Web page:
Hello gracious life-givers,
Folks who have experienced a traumatic birth often wonder if their difficult birth will affect their child. They worry that their child suffered during interventions, during separation, and during the postpartum phase when parents are struggling with PTSD, depression, anxiety or detachment.
First, I want to validate this concern. So often, when such a concern is expressed, it is brushed off: "He was a baby! He won't remember that!" or "You still have the rest of her life to make it up to her." But the truth is, it is really sad and deeply disappointing when you know you were not your usual self when your baby was young or when you know your child had to undergo invasive procedures and might have been scared or lonely.
So first, know that your concerns are valid and let yourself feel that ache for a moment. That ache comes from your love, your care, your protectiveness. It is good.
Hold that with compassion for a moment....
Now, will your traumatic birth damage your baby? My answer to this is: ALL births probably affect infants and children. While babies do not have memories, they do have nervous systems. Their nervous systems respond to threat and danger even though they are not verbal yet. However, what was traumatic for you, might not have been traumatic for them and vice versa.
The other important point about all this is that trauma is part of the human experience. If it is not the birth, it will be something else. It is a universal experience. Life is very much about experiencing aches and pains and overcoming it with our communities. What we must focus on is the healing, and all traumas can be HEALED. There are plenty of things you can do to help your child integrate their birth experience and help them grow strong and resilient from it:
1) Healer, heal thyself: The most important thing is for the birther to do some healing work themselves. When you feel safer, calmer, regulated and integrated, you will shine all that secure energy onto your child and that will be healing. Be compassionate with yourself. You have been traumatised. Do what you can, but know that it takes time.There is no point or need to blame yourself for how your PTSD is affecting your child. You are enough, even if you are wounded and bruised. That baby wants no one but you.
2) Dance, jump, and shake it out!: Move your body with your child. Movement helps to shake things around but it also creates bursts of joy, and that is healing. Notice what happens after a session of movement play. How do you feel? How do you and your child connect?
3) Snuggle and snuggle more: Skin to skin, stroking, hugging, massage, tickling...all of these touches are healing and contribute to building up your strength and resources to help both of you face those less comfortable feelings. Find what soothes you both, what comforts you and what is pleasurable.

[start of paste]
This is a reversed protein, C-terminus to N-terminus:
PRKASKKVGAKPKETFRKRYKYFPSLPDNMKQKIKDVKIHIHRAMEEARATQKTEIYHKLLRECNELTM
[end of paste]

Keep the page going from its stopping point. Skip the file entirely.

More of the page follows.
4) Write the birth story together: With my first, I was able to invite him to write and draw his story when he was 3.5. He still remembered his story and he actually noticed things and remembered details I did not know about or had not told him about. This may seem cooky but it is not. We now understand that the body remembers things that the mind does not.
When your child is verbal enough, you can invite him or her to tell you about their birth. You can do this together, filling each others' stories with details the other missed. Ask your child to draw the story. You can write the text under the drawings. Ask your child often how they felt at that point in the story. Do they remember a physical feeling? My child described feelings of heat and coolness as well as wind. I wonder if those are his descriptions of internal emotions such as anxiety feeling like a tornado in your chest, or adrenaline like a burst of cool air. What you will find will be unique and interesting. Feel free to e-mail me if you have questions about this process.
5) Do a birth healing ceremony. Invite friends or do it alone. Have a birth photographer attend, or not. Find meaningful activities that will help you heal from the birth. Symbolic rituals are powerful. Examples include. Bathing with your child in a flower petal bath, chanting or singing with your child, singing to your baby, reading your birth stories, creating a family painting, doing clay work to create a communal symbol of strength and resilience, wearing beautiful clothes, painting...etc. If you have any other ideas to inspire others, please write them in the comments below!
As always, reach out to a professional whenever you feel the support would make things easier. You do not need to be at your worst to reach out for help. Therapy is not a last resort! Wishing you peace and healing. With love, care, story-telling, and nurturing, your baby's birth story will contribute to his future resilience.